The Museum of Fine Arts Houston Now Showing Exhibits Showcasing Classics to Contemporary Art

Multiplicity is the first major museum exhibition devoted to this rich yet understudied subject. Featuring some 80 collage and collage-informed works, the exhibition explores the breadth and complexity of Black identity and experiences in the United States.

With an intergenerational group of 52 living artists, Multiplicity examines how concepts such as cultural hybridity, notions of beauty, gender fluidity, and historical memory are expressed in the practice of collage. By assembling pieces of paper, fabric, and other often
salvaged or repurposed materials, the artists in this exhibition create unified compositions that express the endless possibilities of Black-constructed narratives despite our fragmented society.

The artists range from established luminaries to early- and mid-career figures, including Mark Bradford, Lauren Halsey, Rashid Johnson, Kerry James Marshall, Wangechi Mutu, Jamea Richmond-Edwards, Deborah Roberts, Tschabalala Self, Lorna Simpson, Devan Shimoyama, and Mickalene Thomas.

“We are pleased to present this groundbreaking exhibition, drawing attention to the richness of collage as an art form and its role in expressing Black identity over multiple generations of artists,” said Gary Tinterow, Director, the Margaret Alkek Williams Chair, the
Museum of Fine Arts, Houston. “It is also especially significant for Houston audiences that Multiplicity features the work of a number of notable artists who are so closely identified with this city, including Tay Butler, Jamal Cyrus, Rick Lowe, and Lovie Olivia.”

On view at the MFAH to May 27, 2024, following its debut at the Metropolitan Museum of Art, New York, Vertigo of Color: Matisse, Derain, and the Origins of Fauvism presents, for the first time in the United States, the legacy of that legendary summer through 65 of Matisse’s and Derain’s paintings, drawings, and watercolors on loan from national and international museums and private collections.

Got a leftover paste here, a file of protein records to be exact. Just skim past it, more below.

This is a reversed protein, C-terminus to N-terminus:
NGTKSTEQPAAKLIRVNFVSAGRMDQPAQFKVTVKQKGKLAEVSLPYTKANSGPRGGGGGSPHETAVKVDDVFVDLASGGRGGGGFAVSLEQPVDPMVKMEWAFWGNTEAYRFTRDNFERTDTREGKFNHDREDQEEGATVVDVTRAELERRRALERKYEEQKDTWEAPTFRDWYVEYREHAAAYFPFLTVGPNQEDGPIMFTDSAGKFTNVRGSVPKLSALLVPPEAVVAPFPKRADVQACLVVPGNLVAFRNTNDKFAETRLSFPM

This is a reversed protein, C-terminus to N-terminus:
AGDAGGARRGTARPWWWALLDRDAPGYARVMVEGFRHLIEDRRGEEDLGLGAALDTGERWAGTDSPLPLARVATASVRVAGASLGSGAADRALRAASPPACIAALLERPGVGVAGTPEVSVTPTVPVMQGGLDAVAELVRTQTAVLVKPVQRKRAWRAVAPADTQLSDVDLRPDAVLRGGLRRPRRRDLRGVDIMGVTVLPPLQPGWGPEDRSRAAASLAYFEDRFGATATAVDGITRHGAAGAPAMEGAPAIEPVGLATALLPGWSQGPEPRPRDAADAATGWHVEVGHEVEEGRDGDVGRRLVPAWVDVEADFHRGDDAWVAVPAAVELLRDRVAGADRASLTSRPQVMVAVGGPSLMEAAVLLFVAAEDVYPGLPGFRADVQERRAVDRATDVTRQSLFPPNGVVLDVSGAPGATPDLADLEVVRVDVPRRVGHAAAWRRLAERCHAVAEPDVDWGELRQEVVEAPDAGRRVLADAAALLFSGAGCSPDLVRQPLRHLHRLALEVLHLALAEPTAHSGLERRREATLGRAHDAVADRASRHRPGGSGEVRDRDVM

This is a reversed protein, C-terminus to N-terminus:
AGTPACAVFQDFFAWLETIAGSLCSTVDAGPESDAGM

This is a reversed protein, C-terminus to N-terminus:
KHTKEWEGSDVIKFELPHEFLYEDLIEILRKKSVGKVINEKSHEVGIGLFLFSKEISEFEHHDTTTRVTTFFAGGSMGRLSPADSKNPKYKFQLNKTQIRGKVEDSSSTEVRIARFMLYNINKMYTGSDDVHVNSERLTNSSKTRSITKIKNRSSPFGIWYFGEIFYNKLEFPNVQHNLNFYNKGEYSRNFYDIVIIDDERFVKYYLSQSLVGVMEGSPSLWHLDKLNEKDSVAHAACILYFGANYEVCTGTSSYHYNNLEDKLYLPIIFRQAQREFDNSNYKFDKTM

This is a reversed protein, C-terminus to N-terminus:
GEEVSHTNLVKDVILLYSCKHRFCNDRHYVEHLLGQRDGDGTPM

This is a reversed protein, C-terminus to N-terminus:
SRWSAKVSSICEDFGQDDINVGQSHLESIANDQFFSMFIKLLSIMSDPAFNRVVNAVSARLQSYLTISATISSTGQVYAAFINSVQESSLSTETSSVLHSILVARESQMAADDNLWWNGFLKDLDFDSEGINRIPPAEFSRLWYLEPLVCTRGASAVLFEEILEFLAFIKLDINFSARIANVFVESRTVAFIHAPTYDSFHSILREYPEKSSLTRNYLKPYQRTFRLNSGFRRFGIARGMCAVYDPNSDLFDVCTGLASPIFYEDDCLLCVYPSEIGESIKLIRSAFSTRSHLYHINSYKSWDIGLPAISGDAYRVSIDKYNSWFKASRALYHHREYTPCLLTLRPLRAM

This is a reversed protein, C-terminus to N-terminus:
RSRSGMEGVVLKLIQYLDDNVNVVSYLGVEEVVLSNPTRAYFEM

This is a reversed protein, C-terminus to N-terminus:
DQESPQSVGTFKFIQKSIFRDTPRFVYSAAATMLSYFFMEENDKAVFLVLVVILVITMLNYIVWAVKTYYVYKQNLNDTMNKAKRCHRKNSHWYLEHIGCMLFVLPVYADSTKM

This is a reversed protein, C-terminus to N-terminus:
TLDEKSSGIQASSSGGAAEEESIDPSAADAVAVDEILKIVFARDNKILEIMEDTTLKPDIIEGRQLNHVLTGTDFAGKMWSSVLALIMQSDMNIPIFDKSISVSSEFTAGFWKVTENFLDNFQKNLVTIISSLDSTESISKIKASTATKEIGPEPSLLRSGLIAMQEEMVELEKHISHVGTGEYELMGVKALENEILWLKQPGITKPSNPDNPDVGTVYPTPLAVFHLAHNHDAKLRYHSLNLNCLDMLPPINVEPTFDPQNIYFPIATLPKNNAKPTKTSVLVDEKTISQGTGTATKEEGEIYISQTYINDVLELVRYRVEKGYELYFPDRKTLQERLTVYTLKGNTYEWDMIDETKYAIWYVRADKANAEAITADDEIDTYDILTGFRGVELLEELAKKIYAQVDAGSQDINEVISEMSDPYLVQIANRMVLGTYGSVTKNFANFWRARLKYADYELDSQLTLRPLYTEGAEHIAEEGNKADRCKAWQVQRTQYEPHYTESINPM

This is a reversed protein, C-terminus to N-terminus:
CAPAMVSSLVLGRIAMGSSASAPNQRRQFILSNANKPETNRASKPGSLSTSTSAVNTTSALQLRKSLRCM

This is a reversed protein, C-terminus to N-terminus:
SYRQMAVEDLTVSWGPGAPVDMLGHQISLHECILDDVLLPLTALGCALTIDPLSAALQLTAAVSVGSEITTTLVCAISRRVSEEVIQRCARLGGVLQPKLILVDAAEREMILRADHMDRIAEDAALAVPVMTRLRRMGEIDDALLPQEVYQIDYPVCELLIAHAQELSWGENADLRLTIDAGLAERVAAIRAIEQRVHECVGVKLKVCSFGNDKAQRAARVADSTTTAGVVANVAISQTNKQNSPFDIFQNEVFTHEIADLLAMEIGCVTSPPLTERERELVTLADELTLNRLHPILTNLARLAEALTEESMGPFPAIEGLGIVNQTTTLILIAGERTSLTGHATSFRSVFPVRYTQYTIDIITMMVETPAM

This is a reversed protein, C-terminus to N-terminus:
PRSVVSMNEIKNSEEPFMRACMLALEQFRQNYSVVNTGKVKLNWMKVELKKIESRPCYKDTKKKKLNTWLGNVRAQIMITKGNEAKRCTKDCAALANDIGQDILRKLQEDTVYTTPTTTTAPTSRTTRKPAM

Commented Gary Tinterow, Director and Margaret Alkek Williams Chair, Museum of Fine Arts, Houston, “The work that Matisse and Derain created over the summer they spent experimenting together, in 1905, liberated color from its traditional, representational role.

This innovation freed them, and the artists who followed, to use color as color, radically changing modernist painting. Vertigo of Color tells this story through an unprecedented selection of loans from a host of public and private collections. We are very pleased to partner with the Metropolitan Museum in bringing this revelatory exhibition to Houston.”

It was the partnership between the two artists—and their intense investigations of color and light, along with their will to experiment outside the canon—that led to Fauvism in the early years of the last century.

While staying in the modest fishing village of Collioure, Matisse and Derain drew from local surroundings as they experienced the bustling life of the port, the quiet beaches, and surrounding landscapes. A new aesthetic of color and light was in process. Their evolving visual language grew from sensory experience of a moment in time, a sweep of sand brushed in saturated red, a cork oak tree delineated in pink, shadows of reflected light in dazzling hues. Matisse wrote, “My choice of colors does not rest on any scientific theory; it is based on observation, on feeling, on the experience of my sensibility.”

Vertigo of Color: Matisse, Derain, and the Origins of Fauvism will feature many of the most celebrated works of Fauvism. Several of the paintings haven’t been shown in the United States in half a century, including Derain’s portrait of Matisse, Henri Matisse (Tate), Matisse’s portrait of Derain, André Derain (Tate), and Woman with a Shawl: Madame Matisse in a Kimono (private collection).


Photos courtesy of MFAH